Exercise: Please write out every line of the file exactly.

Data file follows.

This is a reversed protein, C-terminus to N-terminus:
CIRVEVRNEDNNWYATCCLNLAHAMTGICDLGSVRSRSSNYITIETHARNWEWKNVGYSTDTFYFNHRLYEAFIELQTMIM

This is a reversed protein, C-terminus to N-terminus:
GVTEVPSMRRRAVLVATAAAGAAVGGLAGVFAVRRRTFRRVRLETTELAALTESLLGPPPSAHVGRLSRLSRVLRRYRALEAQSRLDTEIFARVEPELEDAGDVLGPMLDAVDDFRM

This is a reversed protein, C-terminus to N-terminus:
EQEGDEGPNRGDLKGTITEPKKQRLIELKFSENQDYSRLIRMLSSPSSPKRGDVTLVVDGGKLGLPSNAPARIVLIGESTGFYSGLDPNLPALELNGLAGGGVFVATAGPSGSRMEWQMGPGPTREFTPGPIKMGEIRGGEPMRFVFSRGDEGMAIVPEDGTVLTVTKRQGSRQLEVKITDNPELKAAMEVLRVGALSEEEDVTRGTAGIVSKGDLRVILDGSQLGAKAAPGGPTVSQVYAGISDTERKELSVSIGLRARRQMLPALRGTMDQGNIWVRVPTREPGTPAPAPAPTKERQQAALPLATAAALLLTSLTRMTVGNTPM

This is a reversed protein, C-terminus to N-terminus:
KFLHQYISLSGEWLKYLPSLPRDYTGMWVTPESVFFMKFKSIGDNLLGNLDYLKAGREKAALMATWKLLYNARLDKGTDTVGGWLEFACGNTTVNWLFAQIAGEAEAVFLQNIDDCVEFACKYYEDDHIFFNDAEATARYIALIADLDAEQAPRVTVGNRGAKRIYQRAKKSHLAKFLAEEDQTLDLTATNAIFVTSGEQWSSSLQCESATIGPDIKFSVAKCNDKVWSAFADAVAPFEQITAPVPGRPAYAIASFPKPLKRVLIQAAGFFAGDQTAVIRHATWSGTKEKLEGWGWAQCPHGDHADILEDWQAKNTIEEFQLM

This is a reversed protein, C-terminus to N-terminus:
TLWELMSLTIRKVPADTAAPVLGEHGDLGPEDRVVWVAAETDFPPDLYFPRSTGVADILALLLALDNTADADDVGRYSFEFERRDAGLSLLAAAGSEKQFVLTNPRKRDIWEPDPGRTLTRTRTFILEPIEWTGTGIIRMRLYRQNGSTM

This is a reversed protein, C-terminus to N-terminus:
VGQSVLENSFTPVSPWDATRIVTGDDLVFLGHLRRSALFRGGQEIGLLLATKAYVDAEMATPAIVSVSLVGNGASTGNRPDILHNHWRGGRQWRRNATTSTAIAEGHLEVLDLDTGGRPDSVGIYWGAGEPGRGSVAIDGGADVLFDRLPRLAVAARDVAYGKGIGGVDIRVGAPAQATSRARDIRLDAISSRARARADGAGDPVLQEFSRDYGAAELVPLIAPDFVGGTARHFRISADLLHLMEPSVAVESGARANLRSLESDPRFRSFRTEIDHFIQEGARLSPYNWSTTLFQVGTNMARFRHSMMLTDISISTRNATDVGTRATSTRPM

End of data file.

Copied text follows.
This is a reversed protein, C-terminus to N-terminus:
CIRVEVRNEDNNWYATCCLNLAHAMTGICDLGSVRSRSSNYITIETHARNWEWKNVGYSTDTFYFNHRLYEAFIELQTMIM

This is a reversed protein, C-terminus to N-terminus:
GVTEVPSMRRRAVLVATAAAGAAVGGLAGVFAVRRRTFRRVRLETTELAALTESLLGPPPSAHVGRLSRLSRVLRRYRALEAQSRLDTEIFARVEPELEDAGDVLGPMLDAVDDFRM

This is a reversed protein, C-terminus to N-terminus:
EQEGDEGPNRGDLKGTITEPKKQRLIELKFSENQDYSRLIRMLSSPSSPKRGDVTLVVDGGKLGLPSNAPARIVLIGESTGFYSGLDPNLPALELNGLAGGGVFVATAGPSGSRMEWQMGPGPTREFTPGPIKMGEIRGGEPMRFVFSRGDEGMAIVPEDGTVLTVTKRQGSRQLEVKITDNPELKAAMEVLRVGALSEEEDVTRGTAGIVSKGDLRVILDGSQLGAKAAPGGPTVSQVYAGISDTERKELSVSIGLRARRQMLPALRGTMDQGNIWVRVPTREPGTPAPAPAPTKERQQAALPLATAAALLLTSLTRMTVGNTPM

This is a reversed protein, C-terminus to N-terminus:
KFLHQYISLSGEWLKYLPSLPRDYTGMWVTPESVFFMKFKSIGDNLLGNLDYLKAGREKAALMATWKLLYNARLDKGTDTVGGWLEFACGNTTVNWLFAQIAGEAEAVFLQNIDDCVEFACKYYEDDHIFFNDAEATARYIALIADLDAEQAPRVTVGNRGAKRIYQRAKKSHLAKFLAEEDQTLDLTATNAIFVTSGEQWSSSLQCESATIGPDIKFSVAKCNDKVWSAFADAVAPFEQITAPVPGRPAYAIASFPKPLKRVLIQAAGFFAGDQTAVIRHATWSGTKEKLEGWGWAQCPHGDHADILEDWQAKNTIEEFQLM

This is a reversed protein, C-terminus to N-terminus:
TLWELMSLTIRKVPADTAAPVLGEHGDLGPEDRVVWVAAETDFPPDLYFPRSTGVADILALLLALDNTADADDVGRYSFEFERRDAGLSLLAAAGSEKQFVLTNPRKRDIWEPDPGRTLTRTRTFILEPIEWTGTGIIRMRLYRQNGSTM

This is a reversed protein, C-terminus to N-terminus:
VGQSVLENSFTPVSPWDATRIVTGDDLVFLGHLRRSALFRGGQEIGLLLATKAYVDAEMATPAIVSVSLVGNGASTGNRPDILHNHWRGGRQWRRNATTSTAIAEGHLEVLDLDTGGRPDSVGIYWGAGEPGRGSVAIDGGADVLFDRLPRLAVAARDVAYGKGIGGVDIRVGAPAQATSRARDIRLDAISSRARARADGAGDPVLQEFSRDYGAAELVPLIAPDFVGGTARHFRISADLLHLMEPSVAVESGARANLRSLESDPRFRSFRTEIDHFIQEGARLSPYNWSTTLFQVGTNMARFRHSMMLTDISISTRNATDVGTRATSTRPM